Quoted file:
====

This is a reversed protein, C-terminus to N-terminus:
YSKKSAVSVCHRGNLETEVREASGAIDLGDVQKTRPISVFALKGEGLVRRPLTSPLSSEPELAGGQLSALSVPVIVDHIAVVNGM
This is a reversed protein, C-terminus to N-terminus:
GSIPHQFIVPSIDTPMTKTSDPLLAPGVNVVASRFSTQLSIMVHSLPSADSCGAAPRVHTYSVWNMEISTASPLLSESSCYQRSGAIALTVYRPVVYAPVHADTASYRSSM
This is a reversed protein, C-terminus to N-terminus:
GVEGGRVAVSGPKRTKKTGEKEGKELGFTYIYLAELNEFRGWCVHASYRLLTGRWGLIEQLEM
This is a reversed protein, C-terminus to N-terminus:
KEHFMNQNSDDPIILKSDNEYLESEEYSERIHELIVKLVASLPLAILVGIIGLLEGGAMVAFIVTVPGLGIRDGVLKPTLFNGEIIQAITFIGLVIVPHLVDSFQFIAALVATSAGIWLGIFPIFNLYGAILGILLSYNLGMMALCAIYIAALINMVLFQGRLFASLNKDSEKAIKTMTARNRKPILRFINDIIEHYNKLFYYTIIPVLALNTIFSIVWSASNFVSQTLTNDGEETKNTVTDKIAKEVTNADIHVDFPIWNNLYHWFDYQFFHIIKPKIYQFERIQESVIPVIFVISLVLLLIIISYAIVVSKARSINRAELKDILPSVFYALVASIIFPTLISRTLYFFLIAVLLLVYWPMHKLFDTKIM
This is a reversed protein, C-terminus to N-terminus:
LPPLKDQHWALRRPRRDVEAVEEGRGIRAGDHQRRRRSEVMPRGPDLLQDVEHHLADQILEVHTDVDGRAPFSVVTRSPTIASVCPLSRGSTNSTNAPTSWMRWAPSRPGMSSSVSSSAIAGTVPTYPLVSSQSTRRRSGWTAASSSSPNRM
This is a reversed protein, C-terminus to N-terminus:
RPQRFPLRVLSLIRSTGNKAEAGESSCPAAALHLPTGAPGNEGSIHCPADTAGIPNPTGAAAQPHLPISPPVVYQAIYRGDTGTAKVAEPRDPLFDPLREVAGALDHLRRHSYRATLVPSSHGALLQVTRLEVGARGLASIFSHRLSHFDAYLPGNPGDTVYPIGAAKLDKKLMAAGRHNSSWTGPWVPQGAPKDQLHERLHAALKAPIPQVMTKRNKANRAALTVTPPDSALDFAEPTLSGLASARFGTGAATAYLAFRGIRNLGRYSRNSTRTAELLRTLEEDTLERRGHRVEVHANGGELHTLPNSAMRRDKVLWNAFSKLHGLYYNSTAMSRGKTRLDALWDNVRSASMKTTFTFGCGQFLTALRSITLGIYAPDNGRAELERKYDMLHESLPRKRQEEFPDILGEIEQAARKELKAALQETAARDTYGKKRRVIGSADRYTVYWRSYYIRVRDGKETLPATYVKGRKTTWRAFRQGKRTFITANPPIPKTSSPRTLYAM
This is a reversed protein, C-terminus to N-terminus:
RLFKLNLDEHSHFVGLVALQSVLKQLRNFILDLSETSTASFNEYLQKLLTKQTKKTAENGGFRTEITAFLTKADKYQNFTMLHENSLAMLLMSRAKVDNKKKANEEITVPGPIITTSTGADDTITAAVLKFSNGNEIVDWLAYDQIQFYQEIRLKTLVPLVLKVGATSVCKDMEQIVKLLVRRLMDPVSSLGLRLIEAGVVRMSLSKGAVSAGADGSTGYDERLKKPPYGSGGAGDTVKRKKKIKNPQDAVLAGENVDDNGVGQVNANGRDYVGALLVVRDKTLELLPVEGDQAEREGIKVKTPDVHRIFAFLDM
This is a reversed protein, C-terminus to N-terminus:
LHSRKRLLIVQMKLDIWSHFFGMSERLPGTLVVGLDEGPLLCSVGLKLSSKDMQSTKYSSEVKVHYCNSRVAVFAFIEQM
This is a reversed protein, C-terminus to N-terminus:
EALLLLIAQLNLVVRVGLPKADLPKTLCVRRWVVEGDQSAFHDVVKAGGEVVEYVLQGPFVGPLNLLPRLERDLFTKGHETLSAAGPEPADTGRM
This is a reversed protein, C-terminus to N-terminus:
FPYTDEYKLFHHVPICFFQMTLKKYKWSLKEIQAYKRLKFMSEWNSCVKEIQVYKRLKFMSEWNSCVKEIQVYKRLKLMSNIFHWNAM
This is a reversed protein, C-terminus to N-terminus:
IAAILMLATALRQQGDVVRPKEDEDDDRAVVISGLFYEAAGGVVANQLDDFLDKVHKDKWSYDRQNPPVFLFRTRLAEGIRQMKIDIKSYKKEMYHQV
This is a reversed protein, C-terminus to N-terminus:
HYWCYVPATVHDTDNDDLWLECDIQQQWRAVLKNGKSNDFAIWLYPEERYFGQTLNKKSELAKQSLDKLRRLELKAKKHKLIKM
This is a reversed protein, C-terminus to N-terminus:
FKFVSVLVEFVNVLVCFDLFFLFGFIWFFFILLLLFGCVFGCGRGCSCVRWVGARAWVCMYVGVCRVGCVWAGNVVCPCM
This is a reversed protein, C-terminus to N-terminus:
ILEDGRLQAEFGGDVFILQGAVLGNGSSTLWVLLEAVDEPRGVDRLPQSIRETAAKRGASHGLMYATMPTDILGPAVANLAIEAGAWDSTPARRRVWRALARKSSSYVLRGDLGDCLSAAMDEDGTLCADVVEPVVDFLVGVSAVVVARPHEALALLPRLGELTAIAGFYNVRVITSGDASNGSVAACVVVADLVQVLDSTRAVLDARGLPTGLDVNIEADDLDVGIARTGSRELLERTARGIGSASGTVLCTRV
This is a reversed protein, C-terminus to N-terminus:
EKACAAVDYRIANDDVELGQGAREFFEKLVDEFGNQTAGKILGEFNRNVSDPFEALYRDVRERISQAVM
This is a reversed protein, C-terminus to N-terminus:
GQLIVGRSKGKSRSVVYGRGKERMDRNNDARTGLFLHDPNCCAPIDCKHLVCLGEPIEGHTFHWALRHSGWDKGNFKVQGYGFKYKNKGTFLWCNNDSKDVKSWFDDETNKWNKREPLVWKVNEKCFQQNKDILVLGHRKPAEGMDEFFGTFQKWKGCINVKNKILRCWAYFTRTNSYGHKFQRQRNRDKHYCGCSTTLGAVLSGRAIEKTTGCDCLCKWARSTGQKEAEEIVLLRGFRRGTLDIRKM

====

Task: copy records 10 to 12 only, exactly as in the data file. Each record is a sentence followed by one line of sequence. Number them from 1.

This is a reversed protein, C-terminus to N-terminus:
FPYTDEYKLFHHVPICFFQMTLKKYKWSLKEIQAYKRLKFMSEWNSCVKEIQVYKRLKFMSEWNSCVKEIQVYKRLKLMSNIFHWNAM
This is a reversed protein, C-terminus to N-terminus:
IAAILMLATALRQQGDVVRPKEDEDDDRAVVISGLFYEAAGGVVANQLDDFLDKVHKDKWSYDRQNPPVFLFRTRLAEGIRQMKIDIKSYKKEMYHQV
This is a reversed protein, C-terminus to N-terminus:
HYWCYVPATVHDTDNDDLWLECDIQQQWRAVLKNGKSNDFAIWLYPEERYFGQTLNKKSELAKQSLDKLRRLELKAKKHKLIKM